The company said Thursday it will build the plant near Ho Chi Minh City and aims to operate it from July next year, expanding its production capacity in the Southeast Asian country by 72 percent to 3.1 billion cans per year.
Smiths Detection Receives $4.2 Million to Supply Ezeiza International Airport with Advanced Checked Baggage Screeners
Smiths Detection Inc. (SDI) supplier Dainippon, has received an order to supply HI-SCAN XCT 10080, a next generation, high-speed explosives detection system (EDS), to Dainippon for Ezeiza International Airport in Buenos Aires, Argentina. The systems are the first explosives detection solutions to be installed in the airport’s new baggage handling system aimed to improve the speed and efficiency of screening processes.
Smiths Detection’s HI-SCAN 10080 XCT utilizes a dual-energy advanced security X-ray and 3D volumetric Computed Tomography (CT) for enhanced imaging. The units are also capable of detecting other goods that are of interest to cargo shipment companies, customs, police and other authorities.
Sandvik, Codelco partner for automation and digitalization of Chuquicamata mine
Sandvik announced that it will deliver its AutoMine and OptiMine solutions to Codelco for its Chuquicamata mine in Chile, to transform it into an advanced underground mine in the world.
Codelco is converting Chuquicamata mine from open cast to an underground mine as part of a 10-year strategic project and the conversion operations are expected to start in 2019.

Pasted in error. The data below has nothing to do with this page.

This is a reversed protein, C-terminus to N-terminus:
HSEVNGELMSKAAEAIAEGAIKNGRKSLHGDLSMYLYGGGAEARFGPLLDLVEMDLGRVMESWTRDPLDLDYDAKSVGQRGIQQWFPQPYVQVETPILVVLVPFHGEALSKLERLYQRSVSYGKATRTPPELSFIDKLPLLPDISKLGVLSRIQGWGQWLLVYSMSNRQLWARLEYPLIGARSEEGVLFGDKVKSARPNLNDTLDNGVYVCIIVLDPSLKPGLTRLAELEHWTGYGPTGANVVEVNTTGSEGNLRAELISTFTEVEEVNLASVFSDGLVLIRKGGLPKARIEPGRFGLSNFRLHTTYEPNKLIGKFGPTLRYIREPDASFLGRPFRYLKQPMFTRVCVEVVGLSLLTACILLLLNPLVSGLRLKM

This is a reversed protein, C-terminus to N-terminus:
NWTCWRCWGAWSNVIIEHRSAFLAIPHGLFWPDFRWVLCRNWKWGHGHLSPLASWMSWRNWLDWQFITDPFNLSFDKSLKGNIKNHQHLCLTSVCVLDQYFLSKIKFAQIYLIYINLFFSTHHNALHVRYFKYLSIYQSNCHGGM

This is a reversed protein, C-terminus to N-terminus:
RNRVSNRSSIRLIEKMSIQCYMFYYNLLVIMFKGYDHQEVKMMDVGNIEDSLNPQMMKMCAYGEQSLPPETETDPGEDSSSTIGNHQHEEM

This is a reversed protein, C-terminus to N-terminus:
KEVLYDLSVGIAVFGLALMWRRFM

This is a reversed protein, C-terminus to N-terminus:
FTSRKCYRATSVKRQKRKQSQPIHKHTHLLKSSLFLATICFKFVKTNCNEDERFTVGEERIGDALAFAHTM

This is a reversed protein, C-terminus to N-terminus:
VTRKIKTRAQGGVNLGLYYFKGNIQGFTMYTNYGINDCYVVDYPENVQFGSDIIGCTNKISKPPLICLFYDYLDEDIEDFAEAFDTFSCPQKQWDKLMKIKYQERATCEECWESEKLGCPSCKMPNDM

First Container Ship – ONE MINATO
One which is the joint Japanese shipping conglomerate with its distinctive pink colours celebrating here their newbuilding from a yard in Japan. I hope that their economic future as ONE is as rosy as their ships colour.
Air separation unit to Temirtau / Kazakhstan
An impressive shipment into the country of Kazakhstan via the Caspian Sea port of Kuryk, shows that anything is possible. Courtesy of www.vtg.de
From June 2018 till date VTG shipped over 12.000 FRT of equipment from Europe, Korea, China and Turkey to the ArcellorMittal steelworks in Temirtau / Kazakhstan.
The most challenging units were the 5 main components of coldboxes, the biggest measuring 4000 x 500 x 580 cm and weighing 150 tons. VTG teamed up with ALE Kazakhstan to get the job done.
After shipping the equipment from the German port to the Caspian sea port of Kuryk it took 3.800 kilometers of roads along cities like Atyrau, Uralsk, Aktobe, Astana up to the jobsite with a transit time of more than 70 days. www.vtg.de